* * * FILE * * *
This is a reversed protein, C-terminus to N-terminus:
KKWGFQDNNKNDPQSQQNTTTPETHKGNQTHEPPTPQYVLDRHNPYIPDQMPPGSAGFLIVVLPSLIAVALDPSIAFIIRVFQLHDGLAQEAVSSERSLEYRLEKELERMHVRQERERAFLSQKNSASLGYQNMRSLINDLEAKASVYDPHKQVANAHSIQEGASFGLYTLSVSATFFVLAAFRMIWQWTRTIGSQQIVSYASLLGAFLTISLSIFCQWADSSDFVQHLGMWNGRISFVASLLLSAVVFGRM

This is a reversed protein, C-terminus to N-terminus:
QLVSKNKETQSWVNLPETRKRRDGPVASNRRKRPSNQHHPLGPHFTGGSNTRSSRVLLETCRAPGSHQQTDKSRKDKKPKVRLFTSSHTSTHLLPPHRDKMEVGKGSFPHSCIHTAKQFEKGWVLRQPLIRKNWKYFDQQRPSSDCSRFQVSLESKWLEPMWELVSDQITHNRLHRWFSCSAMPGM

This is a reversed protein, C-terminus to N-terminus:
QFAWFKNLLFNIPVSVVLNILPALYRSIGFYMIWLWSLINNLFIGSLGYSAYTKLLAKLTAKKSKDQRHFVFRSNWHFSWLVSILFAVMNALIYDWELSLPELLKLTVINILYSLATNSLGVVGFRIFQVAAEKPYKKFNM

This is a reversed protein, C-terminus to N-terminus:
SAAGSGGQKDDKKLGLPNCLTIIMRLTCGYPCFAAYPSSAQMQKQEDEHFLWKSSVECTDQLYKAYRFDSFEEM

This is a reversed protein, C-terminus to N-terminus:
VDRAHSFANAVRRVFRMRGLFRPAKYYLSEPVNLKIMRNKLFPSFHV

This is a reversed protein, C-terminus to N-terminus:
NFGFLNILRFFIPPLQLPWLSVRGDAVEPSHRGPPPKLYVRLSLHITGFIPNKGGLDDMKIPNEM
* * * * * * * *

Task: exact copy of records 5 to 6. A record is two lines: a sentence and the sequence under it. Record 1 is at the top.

This is a reversed protein, C-terminus to N-terminus:
VDRAHSFANAVRRVFRMRGLFRPAKYYLSEPVNLKIMRNKLFPSFHV

This is a reversed protein, C-terminus to N-terminus:
NFGFLNILRFFIPPLQLPWLSVRGDAVEPSHRGPPPKLYVRLSLHITGFIPNKGGLDDMKIPNEM